WWDC - Snow Leopard

I’m trying not to be underwhelmed… Last year I bemoaned how I feared that Apple was becoming a phone company, as last year’s keynote was solely dedicated to the iPhone which depressed the hell out of me; at least this year they spent three quarters of an hour on the new OS, Snow Leopard, before launching into the iPhone love-in (at which point my MacBook got closed). From a developer point of view, I’m really happy with what is happening with Snow Leopard - it’s not going to take lots of extra code or conditional code (“don’t do this on Tiger but do it on Leopard and maybe on Snow Leopard if the moon is gibbous etc”) to get Scrivener up and running very nicely on the new OS. And it sounds as though it is going to be more stable, be a lot quicker and so on. From a user perspective, too, the cheap upgrade (well, we’ll see about that - thirty dollars in the US will probably translate to forty pounds - sixty to eighty dollars - over here; they have yet to list the price on the UK Page) is well worth a more robust OS and the “Snow Leopard” moniker really makes it obvious that it’s not a whizz-bang major upgrade to Leopard.

Still… Part of me really wanted to see the new “marble” interface introduced that has been rumoured for the past year. As far as I understood it, this would just have kept the current dark grey toolbars but got rid of the glowing blue controls that have been around since early Aqua - such as scrollers - and replaced them with something more subtle, such as the old iPhoto scrollers. But no such luck, and that’s probably my biggest disappointment - that we are left with some controls that we use in every single application every day that are now looking rather hoary and kitsch. For something developed by Apple, that seems a little poor; especially when so much effort on their part is going into the iPhone interface. So my “it’s a phone company first and a computer company second” concerns remain.

I do find it somewhat amusing - and indicative of just how much of an “under the hood” upgrade this was - to look at the Snow Leopard refinements page. You know that there’s not much revolutionary or too exciting about an update when you see lots of space and blurb dedicated to features and bug fixes that would normally be relegated to the release notes - “PDF selection isn’t so screwy!”; “disk eject isn’t so buggy any more!”; “it works a bit faster!”; “we’ve refined the menus!”.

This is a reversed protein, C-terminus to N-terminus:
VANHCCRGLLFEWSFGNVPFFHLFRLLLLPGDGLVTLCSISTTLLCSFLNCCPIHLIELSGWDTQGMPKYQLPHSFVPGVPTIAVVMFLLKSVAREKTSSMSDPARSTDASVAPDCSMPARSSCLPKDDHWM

Still, good news for me at least; except that the text system is as horrible as ever…

All the best,

Harrummph! On the image of loads of icons on the refinements page, they’ve missed the most important icon, the one for the app. which is selling lots of Macs to PC users … you’ve got it!

Bad Apple :wink:


And it’s my surmise that this statement points to the true reason for your glum response to the keynote.



P.S. I can’t wait to see what happens when developers get their heads around OpenCL and its possibilities.

Sounds like you need to go into System Preferences and switch your Appearance from Aqua to Graphite. Small consolation, I know, but no more blue scroll bars.


Open CL

I think Apple made the right move here. Mac OS X is becoming quite polished on the outside. It works very well overall; the annoyances of previous iterations’ schizophrenic window dressings are now long gone. Plus, Leopard leaves us alone and just lets us work – its primary strength over Windows, in my opinion.

That being said, we should examine the latest trends in computer hardware.

With huge amounts of dirt-cheap video RAM and system RAM now the norm, the core operating system needs to be able to address it all. The problem is that a 32-bit system can only read and write to 4 gigabytes, because each pigeonhole needs an address, and 32 bits isn’t nearly enough addresses. 64-bit computing solves that for years to come (the amount of data addressable is now measured in exabytes – which is… well, a LOT). Apple was ahead of the curve here – maybe not first to bring out a 64-bit system, but it properly integrated the capability to where it didn’t break existing apps. Now Apple can move forward with better hardware designs, unencumbered by weaknesses in the OS.